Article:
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Contender – Cinematographer Jeff Cronenweth, Gone Girl

November 25, 2014 08:59 | By
Jeff Cronenweth

Jeff Cronenweth

Good things generally happen for Jeff Cronenweth when he teams up with director David Fincher. In their last two feature outings, Social Network and The Girl with the Dragon Tattoo, he wound up with both Oscar and ASC nominations for his work, defining not only emotional landscapes, but literal turf ranging from frenetic days in Harvard Yard to claustrophobically cold nights on the edge of the Arctic Circle.

Now, in the character study-cum-thriller Gone Girl, he helps chart the journey of two narcissistic people, played by Ben Affleck and Rosamund Pike, traveling down non-linear paths. Which might be an understatement. Those particular paths, though, are consistently defined by different textures of light.

Starting in New York, with its steely skyline and cement-bracketed brownstones, the film moves to Missouri, and the fictional town of North Carthage, a place that’s the antithesis of where Pike’s character thought she’d wind up.

Gone Girl

Gone Girl

It was important, to both director and cinematographer, to let audiences know what the midwest in summer is like, so the lighting and tones were kept warmer and a little more green to capture the humidity and verdancy in their main location, Cape Girardeau, along the banks of the Mississippi.

The filmmakers had looked for locations in Carthage, but when they couldn’t find them, they instead chose Girardeau, a town about two hours south of St. Louis. When they told this to Gillian Flynn, author of both the book and screenplay, she replied, “That’s the city I wrote the book about!”

Director and DP captured St. Girardeau’s tones with a Red Epic Dragon, Fincher being the flipside of the coin from Christopher Nolan when it comes to the film vs. digital question. The RED Epic Dragon captures images at a 6K rate, a big jump from its 4K predecessors.

As Cronenweth recounted, they were then able to down-res the frame to 5K, composing the final 2:40:1 frame within the extra information captured by the camera, able to slide images to the right or left, or closer on the top, or perhaps with more “screen direction,” as he described it, to more fully fix a character’s gaze.

This was important since the movie is filled with psychological chess moves and tension is built not only watching two people spiral out of control, but by imparting a sense of them being increasingly pressured within the frame.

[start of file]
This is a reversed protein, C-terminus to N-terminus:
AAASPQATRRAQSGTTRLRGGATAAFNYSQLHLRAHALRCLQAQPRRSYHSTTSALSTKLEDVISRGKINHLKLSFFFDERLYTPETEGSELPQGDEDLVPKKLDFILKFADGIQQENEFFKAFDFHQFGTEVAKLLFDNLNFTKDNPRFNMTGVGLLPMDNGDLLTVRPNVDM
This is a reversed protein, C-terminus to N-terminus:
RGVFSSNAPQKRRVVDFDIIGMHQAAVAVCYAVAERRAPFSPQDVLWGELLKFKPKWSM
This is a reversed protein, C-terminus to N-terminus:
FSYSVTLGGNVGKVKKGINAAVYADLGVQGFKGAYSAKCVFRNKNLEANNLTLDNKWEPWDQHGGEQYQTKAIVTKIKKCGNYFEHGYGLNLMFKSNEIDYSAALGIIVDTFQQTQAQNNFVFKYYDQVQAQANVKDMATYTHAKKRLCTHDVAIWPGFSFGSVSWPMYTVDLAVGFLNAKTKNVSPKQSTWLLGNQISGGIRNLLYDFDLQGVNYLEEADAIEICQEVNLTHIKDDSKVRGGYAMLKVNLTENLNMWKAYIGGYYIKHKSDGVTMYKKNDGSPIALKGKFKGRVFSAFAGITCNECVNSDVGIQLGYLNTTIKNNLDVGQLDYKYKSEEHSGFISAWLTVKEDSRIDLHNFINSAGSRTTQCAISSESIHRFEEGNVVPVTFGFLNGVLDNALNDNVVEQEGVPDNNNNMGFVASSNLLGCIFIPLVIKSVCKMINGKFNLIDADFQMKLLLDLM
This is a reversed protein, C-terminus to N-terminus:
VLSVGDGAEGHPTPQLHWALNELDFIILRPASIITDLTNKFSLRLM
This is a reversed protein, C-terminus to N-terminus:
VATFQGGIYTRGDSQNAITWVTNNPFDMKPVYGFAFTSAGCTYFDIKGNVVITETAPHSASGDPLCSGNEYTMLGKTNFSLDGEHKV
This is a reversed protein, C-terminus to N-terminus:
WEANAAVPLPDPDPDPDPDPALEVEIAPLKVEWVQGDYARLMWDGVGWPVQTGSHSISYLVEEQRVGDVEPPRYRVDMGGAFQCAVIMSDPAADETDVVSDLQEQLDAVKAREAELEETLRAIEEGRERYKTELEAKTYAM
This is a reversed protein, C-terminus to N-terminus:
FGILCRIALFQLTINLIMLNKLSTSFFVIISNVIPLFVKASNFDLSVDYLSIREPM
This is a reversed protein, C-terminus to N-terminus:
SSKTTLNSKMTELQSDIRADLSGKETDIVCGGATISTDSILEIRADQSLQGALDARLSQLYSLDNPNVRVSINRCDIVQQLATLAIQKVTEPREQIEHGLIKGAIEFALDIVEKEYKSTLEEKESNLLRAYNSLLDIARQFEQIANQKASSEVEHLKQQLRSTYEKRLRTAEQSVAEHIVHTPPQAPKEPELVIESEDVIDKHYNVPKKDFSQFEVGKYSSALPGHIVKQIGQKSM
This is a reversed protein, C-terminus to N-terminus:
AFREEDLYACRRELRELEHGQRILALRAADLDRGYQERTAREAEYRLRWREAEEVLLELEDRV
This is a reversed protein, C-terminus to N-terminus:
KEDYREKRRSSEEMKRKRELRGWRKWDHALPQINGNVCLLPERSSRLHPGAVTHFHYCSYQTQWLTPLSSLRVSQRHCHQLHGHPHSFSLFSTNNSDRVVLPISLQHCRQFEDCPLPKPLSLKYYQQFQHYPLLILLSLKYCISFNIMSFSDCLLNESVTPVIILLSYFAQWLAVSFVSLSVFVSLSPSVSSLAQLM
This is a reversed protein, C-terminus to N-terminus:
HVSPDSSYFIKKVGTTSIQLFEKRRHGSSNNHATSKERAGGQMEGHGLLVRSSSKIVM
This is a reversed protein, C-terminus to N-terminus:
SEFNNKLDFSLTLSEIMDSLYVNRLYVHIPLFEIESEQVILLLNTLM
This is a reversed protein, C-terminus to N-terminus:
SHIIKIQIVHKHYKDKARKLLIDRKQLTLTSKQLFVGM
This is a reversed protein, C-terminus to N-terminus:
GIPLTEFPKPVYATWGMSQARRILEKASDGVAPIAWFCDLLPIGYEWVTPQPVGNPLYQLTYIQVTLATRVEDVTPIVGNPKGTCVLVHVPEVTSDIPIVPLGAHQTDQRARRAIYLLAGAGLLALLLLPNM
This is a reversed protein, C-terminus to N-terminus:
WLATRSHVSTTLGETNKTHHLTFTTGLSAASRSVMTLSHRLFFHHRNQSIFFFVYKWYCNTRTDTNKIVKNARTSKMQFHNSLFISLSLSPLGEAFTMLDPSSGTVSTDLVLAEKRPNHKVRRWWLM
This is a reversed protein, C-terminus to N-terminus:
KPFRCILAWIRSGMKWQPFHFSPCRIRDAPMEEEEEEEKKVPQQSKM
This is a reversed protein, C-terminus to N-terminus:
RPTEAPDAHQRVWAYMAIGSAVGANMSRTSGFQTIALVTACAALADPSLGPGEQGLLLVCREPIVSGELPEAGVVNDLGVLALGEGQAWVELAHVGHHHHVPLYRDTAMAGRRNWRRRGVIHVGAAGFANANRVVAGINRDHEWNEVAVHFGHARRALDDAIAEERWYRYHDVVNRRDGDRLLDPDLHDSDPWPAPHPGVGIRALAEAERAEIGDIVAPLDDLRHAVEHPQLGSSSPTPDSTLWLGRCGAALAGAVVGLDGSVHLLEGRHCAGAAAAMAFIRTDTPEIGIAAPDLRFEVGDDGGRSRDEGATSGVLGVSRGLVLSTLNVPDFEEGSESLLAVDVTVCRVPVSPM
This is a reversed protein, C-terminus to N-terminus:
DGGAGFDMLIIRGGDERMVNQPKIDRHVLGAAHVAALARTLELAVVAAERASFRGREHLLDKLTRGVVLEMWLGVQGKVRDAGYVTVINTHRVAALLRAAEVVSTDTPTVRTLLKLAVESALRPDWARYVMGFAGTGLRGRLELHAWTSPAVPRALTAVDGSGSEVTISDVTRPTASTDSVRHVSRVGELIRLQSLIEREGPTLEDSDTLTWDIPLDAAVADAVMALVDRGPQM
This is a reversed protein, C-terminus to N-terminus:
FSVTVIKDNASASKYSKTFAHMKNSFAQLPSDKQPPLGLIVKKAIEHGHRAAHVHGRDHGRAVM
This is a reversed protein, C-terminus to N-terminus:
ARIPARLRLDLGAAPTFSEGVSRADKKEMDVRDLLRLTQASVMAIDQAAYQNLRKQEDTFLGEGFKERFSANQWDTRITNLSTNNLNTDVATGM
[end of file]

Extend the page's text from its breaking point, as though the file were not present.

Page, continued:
LR-2-DF-11318_11319_COMP_R_rgbThis led to every shot but one being taken from a fixed vantage – with fluid head mounts and dolly tracks – to further constrain the movement to inside the frame. The lone exception was the hand-held shot that follows a suddenly harassed Affleck who is confronted at a rally to help find his missing wife.

Cronenweth talked about how the once-familiar sequence of production is changing too, particularly on his projects with Fincher. “There’s so much happening inter-connectedly,” he said, with rough cuts being assembled while shooting is still progressing, and simple VFX shots being dropped into sequences before production wraps. He sums it up as a “floating liquidity that breaks all the rules.”

But that rule-breaking phases neither DP nor helmer. “We’ve become older, wiser, smarter filmmakers,” he said of the collaboration that began with 1999’s Fight Club.

Before this project, the two were also working on a series of Gap commercials, done in black and white and set in an alternate late ’50s-early ’60s hipster universe where the jazz is always cool and the blue jeans always snug.

Those spots were also done with a Red camera, the Epic Monochrome, specifically tooled with a sensor assigned to black and white.

In the end, it’s always about a quality of light the director is after, and a shot or scene that Fincher suggests, frames or stages, that Cronenweth finds “amazing or clever.”

And whether that’s in a 60-second, grey-scaled spot with sinuous dancing next to a driving range or in a room splayed in vivid colors from a tryst gone horribly wrong, that collaboration to find that elusive light shows no signs of abating.